Friday, December 29, 2006

News of the Day, Friday, December 29, 2006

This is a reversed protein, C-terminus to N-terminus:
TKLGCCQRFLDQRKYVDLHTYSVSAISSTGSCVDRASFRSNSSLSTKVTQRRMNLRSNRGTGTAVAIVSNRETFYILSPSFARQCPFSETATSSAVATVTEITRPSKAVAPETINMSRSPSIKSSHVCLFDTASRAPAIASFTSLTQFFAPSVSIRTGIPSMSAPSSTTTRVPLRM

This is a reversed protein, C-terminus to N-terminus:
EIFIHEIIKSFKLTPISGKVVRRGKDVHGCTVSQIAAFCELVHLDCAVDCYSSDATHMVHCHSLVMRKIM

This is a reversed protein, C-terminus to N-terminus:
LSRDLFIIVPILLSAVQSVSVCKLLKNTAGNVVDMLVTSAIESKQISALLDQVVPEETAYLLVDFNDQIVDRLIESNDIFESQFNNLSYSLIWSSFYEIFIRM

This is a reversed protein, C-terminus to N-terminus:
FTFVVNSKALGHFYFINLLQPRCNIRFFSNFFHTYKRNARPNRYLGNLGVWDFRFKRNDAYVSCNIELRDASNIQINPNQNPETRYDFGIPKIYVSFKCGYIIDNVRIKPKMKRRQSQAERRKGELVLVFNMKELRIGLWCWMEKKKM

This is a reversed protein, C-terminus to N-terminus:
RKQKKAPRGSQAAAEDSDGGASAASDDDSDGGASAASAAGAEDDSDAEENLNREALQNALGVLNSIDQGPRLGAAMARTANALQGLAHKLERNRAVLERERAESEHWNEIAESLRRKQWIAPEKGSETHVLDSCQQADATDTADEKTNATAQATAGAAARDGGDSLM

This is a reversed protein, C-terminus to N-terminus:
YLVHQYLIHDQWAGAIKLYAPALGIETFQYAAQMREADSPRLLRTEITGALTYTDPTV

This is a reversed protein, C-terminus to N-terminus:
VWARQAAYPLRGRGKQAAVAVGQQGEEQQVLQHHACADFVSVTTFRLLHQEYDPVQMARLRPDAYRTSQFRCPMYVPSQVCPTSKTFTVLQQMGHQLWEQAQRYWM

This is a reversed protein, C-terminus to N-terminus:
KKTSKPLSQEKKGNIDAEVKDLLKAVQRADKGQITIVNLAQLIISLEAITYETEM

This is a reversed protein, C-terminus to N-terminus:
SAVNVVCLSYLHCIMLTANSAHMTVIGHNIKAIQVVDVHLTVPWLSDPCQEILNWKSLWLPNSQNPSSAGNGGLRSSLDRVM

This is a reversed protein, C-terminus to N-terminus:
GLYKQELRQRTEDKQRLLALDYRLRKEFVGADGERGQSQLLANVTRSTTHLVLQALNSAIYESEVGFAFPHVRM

One of the things that gives me such well-ground teeth in the corrections sentencing policy debates is the furor that erupts when someone on early release, home detention, parole, whatever commits a crime is the well-supported fact that those who serve their entire terms have much higher recidivism rates as a rule. This article about a reentry facility in CT not only describes the program well but also provides the numbers to support it (h/t Real Cost of Prisons). Of those released in 2000 and tracked for 6 years, recidivism overall was 39%. But it was 47% for those who released directly from prison versus 24% for those who had to go through reentry housing. Yes, 24% were back in 6 years, enough for more than a couple of blaring headlines or 3-minute spots on idiot local news, but the guys who didn't get the support did twice as bad. For some reason unknown to me, reporters aren't interested in reoffenders who did all their prison time, just the ones we tried and failed with in the community. I know why opportunistic politicians and victims demagogues focus on the community guys, but the inexcusable failure of the media to do its job on this just reinforces keeping guys from getting the release programming . . . and doubles their rate of return to prison. . . excuse me, have to go get my rubber mouthpiece now, back in a second. . . . . . . . . . Okay, that's better. On to other enlightening stuff. I know others have commented more lucidly on the frightening and ridiculous debacle of the Duke lacrosse case, now with the putrid DA there getting state bar charges filed against him. I won't add anything to what those others have said, but I would appreciate it if you remember this case every time I talk about prosecutorial abuse, the "ethics" behind their obsession with "winning" against "bad guys," and all the other motivations behind their opposition to demonstrably effective corrections sentencing policy proposals. As I've said, I've worked with some great prosecutors who have a sense of both justice and the public good, but there's something about that office that brings out far too much of this reprehensible behavior, in my experience anyway. . . . The US DOJ reports that domestic violence dropped sharply from 1993 to 2004, although some categories of women (Native American and native Alaskan) were much more likely victims than other demographics you can think of. The overall number fell from 5.8 per 1000 (above 12) to 2.6, more than half, and the homicides decreased by almost 30%. Good news for the greater part. Let's see if we can keep up the promising work. . . . A couple of Wichita Falls editorials that (gasp) denounce the TX prison build-up and recommend alternatives for non-violent offenders, courtesy of Grits for Breakfast. Next thing you know, ice fields the size of 11,000 football fields will be breaking away from Canad. . . what? Uh-oh. . . . The NORML folks can't be real happy about this story. Experts say marijuana pills work better for most patients, even the ones insisting on their tokes. . . . Common problem for corrections officials and policymakers in the states--do you just add on to an existing facility or build a new one? This time, the deliberation's in ND, but the arguments apply just about everywhere. . . . And a common problem for jails in states with overcrowded prisons, reimbursement rates not keeping up with expenses of state inmates being backed up. This time, the problem is in TN, but the arguments apply just about everywhere. . . . Civil commitment of sex offenders keeps rolling. This time, the deliberation's in VT (where they seem to think available fed dollars will always be there), but the arguments apply just about everywhere. . . . Peggy Ritchie over at Corrections Community alerts us to a U of CA-Irvine report on female offenders that apparently gets at a number of the special questions that have to be address with that population. A little light reading for your holiday. . . . Speaking of which, we probably will only post a time or two over the long weekend. Our numbers took a big hit over the Christmas week so we'll save any earth-shattering tomes for you after the break. So enjoy the festivities, don't do anything I'd do, and come back safely to us. (Or . . . organize "Corrections Sentencing" read-alongs at your New Year's parties!! Yeah . . . !)

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